7._Chapter_21_electro_post

7._Chapter_21_electro_post - Electrochemistry Overall...

Info icon This preview shows pages 1–7. Sign up to view the full content.

View Full Document Right Arrow Icon
Chapter18 Electrochemistry 1 Overall reaction Zn(s) + Cu ( aq) Zn 2+ (aq) + Cu(s) Half reactions Oxidation – loss of electrons Zn(s) Zn 2+ (aq) + 2e 2+ Electrochemistry
Image of page 1

Info iconThis preview has intentionally blurred sections. Sign up to view the full version.

View Full Document Right Arrow Icon
Chapter18 Electrochemistry 2 Daniel Cell If direct contact between the copper ions and zinc metal is avoided, this reaction can be made to do useful work. In voltaic cells direct contact is avoided by physically separating the oxidation and reduction half-reactions. The electrons are forced to flow through an external wire from the zinc half-cell to the copper half- cell. This flow of electrons through an external wire can be used to produce work. A practical voltaic cell is shown below. At the anode, zinc metal is oxidized to zinc ions. Electrons then travel through the external wire to the cathode where copper ions are reduced to copper metal. As the reaction proceeds, Zn 2+ ions are produced at the anode and Cu 2+ ions are consumed at the cathode. To maintain electrical neutrality, sulfate ions must flow through the salt bridge from the half-cell on the left to the half-cell on the right to balance the flow of electrons through the external wire from the anode to cathode.
Image of page 2
Chapter18 Electrochemistry 3 loss of electrons, Oxidation, Anode, -ve Zn(s) Zn 2+ (aq) + 2e (electrons produced) LEO goes (oxidation and anode start with vowels) 2+
Image of page 3

Info iconThis preview has intentionally blurred sections. Sign up to view the full version.

View Full Document Right Arrow Icon
Chapter18 Electrochemistry 4 Cell Notation for Galvanic or voltaic cell 2+ Cell notation Oxidation Reduction
Image of page 4
Chapter18 Electrochemistry 5 The driving force that pushes the negatively charged electrons away form the anode and pulls them toward the cathode is an electrical potential called the electromotive force (emf) or the cell potential (E) or the cell voltage. Cell potential = W = work done (joules) Q charge transferred (coulombs) ( G) Free energy (Joule, J) measure of the spontaneity of a reaction carried out at a constant temperature. If G is negative the reaction is spontaneous If G is positive the reaction is nonspontaneous If G is zero the reaction mixture is at equilibrium G α -nE +ve measurement means a reaction will be spontaneous n = moles of electrons transferred in the reaction E = cell potential (J) G = -nFE F = Faraday constant the electrical charge on one mole of electrons F = 96,500 C/mole e - Where C is the electric charge (coulomb) When 1 C of charge moves between two electrodes that differ in electrical potential by 1 volt, 1 joule of energy is released by the cell and can be used to do electrical work. Volt is potential energy per unit charge V = 1J/1C The cell potential, measured by connecting a voltmeter between the two electrodes, is a measure of the driving force behind this reaction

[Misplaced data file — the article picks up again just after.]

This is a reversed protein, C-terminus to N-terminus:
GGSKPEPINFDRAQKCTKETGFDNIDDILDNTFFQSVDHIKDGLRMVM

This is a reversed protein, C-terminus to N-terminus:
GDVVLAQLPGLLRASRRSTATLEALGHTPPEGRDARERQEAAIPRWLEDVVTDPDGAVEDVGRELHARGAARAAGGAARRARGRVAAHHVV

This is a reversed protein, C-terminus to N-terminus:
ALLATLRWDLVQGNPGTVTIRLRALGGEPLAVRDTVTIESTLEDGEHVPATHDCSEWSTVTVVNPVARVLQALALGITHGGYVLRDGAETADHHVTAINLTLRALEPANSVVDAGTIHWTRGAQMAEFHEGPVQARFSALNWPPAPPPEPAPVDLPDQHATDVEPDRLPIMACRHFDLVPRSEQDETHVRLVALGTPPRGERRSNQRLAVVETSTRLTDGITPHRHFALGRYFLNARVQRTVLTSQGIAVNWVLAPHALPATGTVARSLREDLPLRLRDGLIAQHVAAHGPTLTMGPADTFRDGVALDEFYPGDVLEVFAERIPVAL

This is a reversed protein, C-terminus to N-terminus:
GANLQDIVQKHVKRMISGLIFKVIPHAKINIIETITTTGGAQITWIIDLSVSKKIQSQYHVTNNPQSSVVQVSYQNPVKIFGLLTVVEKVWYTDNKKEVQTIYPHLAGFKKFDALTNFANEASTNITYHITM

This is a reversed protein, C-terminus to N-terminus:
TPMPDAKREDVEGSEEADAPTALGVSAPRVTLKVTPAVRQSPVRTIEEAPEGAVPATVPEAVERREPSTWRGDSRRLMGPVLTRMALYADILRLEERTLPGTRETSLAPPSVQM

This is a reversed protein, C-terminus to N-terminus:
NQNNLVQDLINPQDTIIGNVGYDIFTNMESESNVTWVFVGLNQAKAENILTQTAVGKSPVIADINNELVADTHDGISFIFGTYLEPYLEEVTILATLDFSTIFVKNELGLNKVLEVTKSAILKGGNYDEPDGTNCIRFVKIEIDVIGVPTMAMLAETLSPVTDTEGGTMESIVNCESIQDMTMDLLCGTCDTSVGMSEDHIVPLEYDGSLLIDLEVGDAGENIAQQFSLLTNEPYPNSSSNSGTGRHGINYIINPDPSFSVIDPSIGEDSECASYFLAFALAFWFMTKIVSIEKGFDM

Image of page 5

Info iconThis preview has intentionally blurred sections. Sign up to view the full version.

View Full Document Right Arrow Icon
Chapter18 Electrochemistry 6 Standard Reduction Potentials Just as a chemical reaction can conceptually be broken into two half-reactions the cell potential can be thought to be composed of two half-cell potentials. The reaction between zinc metal and acid, for example, results from the combination of two half-reactions: Zn(s) Zn 2+ (aq) + 2e - (oxidation) By arbitrarily defining the potential for the half-reaction;
Image of page 6
Image of page 7
This is the end of the preview. Sign up to access the rest of the document.

{[ snackBarMessage ]}

What students are saying

  • Left Quote Icon

    As a current student on this bumpy collegiate pathway, I stumbled upon Course Hero, where I can find study resources for nearly all my courses, get online help from tutors 24/7, and even share my old projects, papers, and lecture notes with other students.

    Student Picture

    Kiran Temple University Fox School of Business ‘17, Course Hero Intern

  • Left Quote Icon

    I cannot even describe how much Course Hero helped me this summer. It’s truly become something I can always rely on and help me. In the end, I was not only able to survive summer classes, but I was able to thrive thanks to Course Hero.

    Student Picture

    Dana University of Pennsylvania ‘17, Course Hero Intern

  • Left Quote Icon

    The ability to access any university’s resources through Course Hero proved invaluable in my case. I was behind on Tulane coursework and actually used UCLA’s materials to help me move forward and get everything together on time.

    Student Picture

    Jill Tulane University ‘16, Course Hero Intern